Unfortunately this example does not give the incorrect result when run under 15.4, so I guess there must be some other complication in the full code.
You're into denormal territory and losing precision. How can you claim that either of those results are "correct"?
Math library changes don't make it into the fixes list, but so far you haven't shown that it is a math library issue.
Among the measures needed to get predictable results in this example are setting Qftz- or an equivalent option (fp:precise?) (for compilation of main program) or call ieee_set_underflow_mode(.true.). -stand throws complaints.
I might have thought such a setting could be part of -standard-semantics, since the most serious performance implications were fixed several years ago along with introduction of AVX.
It is true that I have not proved that one answer is correct vs. the other. I suppose I could do the calculation, but it is not necessary. The example program I show always gives what I claim is the correct answer, no matter what compiler I use. It is only in the context of the complete Fortran DLL that the code provides a different answer depending on compiler used. In the complete Fortran DLL this piece of code is looped over 29 times, each time accumulating a dozen values, and it is only on the 29th loop that the two versions of the DLL differ, and only for 4 of those dozen values.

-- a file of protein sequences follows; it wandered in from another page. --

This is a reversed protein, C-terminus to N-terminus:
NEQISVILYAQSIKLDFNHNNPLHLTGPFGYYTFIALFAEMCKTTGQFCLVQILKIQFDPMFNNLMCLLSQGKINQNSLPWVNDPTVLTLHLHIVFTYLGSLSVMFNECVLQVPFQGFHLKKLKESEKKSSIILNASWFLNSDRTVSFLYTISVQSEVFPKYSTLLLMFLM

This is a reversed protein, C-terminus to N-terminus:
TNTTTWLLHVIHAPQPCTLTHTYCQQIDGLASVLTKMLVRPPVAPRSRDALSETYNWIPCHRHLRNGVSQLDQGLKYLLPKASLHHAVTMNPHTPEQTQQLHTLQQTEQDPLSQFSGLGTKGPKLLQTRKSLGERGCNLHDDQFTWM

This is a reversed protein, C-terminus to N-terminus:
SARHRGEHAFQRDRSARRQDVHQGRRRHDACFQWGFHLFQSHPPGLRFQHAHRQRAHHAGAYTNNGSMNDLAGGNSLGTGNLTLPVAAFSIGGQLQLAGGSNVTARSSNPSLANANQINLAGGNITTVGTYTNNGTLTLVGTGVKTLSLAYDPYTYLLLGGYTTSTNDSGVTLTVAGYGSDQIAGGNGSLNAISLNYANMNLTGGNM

So I am not saying that there is something wrong with the CDEXP function in 15.4. If there was a problem my group would have seen many more numerical codes fail as CDEXP is used in all of them.
What I am saying is that I have a Fortran project that can be compiled with two versions of Intel Fortran and that 15.4 sometimes gives results different from 11.x and 15.6. In the context of a numerical simulation we will see a few isolated points with large deviations from the correct answer. These bad points are clustered in an area where the calculations are "sensitive". I need to understand if this is a problem with that version of the compiler, in which case we will upgrade, or a defect in the code, which has been revealed after many years of use and millions of simulations. Running the two compilations side by side revealed the first difference occurring in a line of code that have already been looped over 28 times. I cannot replicate the problem with my test code above.
It would be nice to know the reason for this issue, which is why I am mentioning my findings here. I don't see a problem with the code and I don't think there is a problem with CDEXP, so that leaves a mystery. I will recommend to my bosses that we upgrade to 15.6.
As a point of information, the versions you are referring to are 15.0.4 and 15.0.6. 16.0.3 is current.
What I usually do in such cases is "instrument" the code and run it both ways, finding which key calculation differs between the versions. It's entirely possible that the difference is due to an optimization change that orders things differently. See the attached document.